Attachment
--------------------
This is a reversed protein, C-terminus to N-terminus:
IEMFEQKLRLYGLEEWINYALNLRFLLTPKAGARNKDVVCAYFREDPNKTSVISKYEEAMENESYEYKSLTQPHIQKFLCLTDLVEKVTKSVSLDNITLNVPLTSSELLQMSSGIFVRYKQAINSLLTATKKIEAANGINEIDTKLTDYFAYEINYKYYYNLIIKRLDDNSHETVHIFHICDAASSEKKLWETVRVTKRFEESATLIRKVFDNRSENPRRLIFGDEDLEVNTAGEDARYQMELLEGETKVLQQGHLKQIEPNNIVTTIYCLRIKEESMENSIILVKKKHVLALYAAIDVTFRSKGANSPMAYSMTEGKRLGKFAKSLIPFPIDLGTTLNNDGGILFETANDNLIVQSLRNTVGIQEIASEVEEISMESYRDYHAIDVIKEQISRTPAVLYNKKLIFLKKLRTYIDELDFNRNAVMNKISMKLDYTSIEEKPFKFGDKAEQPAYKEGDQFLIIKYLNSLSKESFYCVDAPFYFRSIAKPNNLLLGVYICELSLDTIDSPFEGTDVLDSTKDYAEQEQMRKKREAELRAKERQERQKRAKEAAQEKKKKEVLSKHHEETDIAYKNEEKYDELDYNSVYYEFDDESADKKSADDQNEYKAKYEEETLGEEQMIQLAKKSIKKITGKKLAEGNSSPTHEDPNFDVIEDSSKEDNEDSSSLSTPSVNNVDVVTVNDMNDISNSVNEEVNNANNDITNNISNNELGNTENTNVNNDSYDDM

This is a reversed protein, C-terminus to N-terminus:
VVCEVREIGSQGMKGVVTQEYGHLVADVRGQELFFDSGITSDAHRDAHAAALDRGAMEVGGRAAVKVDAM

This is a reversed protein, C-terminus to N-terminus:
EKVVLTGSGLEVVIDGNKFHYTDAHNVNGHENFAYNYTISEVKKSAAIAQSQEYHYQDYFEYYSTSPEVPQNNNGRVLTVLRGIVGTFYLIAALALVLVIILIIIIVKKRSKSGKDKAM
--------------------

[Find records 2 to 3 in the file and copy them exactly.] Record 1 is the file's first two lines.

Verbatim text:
This is a reversed protein, C-terminus to N-terminus:
VVCEVREIGSQGMKGVVTQEYGHLVADVRGQELFFDSGITSDAHRDAHAAALDRGAMEVGGRAAVKVDAM

This is a reversed protein, C-terminus to N-terminus:
EKVVLTGSGLEVVIDGNKFHYTDAHNVNGHENFAYNYTISEVKKSAAIAQSQEYHYQDYFEYYSTSPEVPQNNNGRVLTVLRGIVGTFYLIAALALVLVIILIIIIVKKRSKSGKDKAM